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Abstract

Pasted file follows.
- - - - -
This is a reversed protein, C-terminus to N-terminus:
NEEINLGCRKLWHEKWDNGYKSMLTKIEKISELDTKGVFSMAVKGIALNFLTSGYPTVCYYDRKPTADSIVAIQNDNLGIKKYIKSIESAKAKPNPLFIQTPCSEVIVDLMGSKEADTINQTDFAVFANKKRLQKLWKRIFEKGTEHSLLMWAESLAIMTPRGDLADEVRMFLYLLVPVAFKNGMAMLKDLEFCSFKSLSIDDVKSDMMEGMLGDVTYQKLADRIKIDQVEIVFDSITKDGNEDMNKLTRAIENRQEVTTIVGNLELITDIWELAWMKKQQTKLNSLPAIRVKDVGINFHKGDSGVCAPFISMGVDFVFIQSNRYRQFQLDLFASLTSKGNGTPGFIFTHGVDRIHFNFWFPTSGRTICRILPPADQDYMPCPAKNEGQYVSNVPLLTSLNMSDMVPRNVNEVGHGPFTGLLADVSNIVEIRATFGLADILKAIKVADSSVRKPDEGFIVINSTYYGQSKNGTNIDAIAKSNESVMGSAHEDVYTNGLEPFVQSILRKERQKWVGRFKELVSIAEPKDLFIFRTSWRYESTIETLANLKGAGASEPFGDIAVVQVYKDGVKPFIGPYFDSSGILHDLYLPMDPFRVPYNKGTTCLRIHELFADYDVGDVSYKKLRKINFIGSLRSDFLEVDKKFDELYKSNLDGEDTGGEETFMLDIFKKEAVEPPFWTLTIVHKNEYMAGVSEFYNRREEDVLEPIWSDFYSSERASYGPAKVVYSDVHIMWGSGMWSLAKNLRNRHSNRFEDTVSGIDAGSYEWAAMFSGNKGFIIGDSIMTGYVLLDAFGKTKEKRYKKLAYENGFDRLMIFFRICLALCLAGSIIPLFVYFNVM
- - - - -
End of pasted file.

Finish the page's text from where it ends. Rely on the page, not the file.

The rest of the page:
This paper examines the ex-ante benefits of transgenic research on drought in eight developing countries, including the potential magnitude of private sector profits. The framework employs country-specific agroecological-drought risk zones and considers both yield increases and yield variance reductions when estimating producer and consumer benefits from research. Risk benefits from yield variance reductions are shown to be an important component of aggregate drought research benefits, representing 41 percent of total benefits across the eight countries. Further, estimated annual benefits of $US 93 million to the private sector suggest that significant incentives exist for private sector participation in varietal drought tolerance research.

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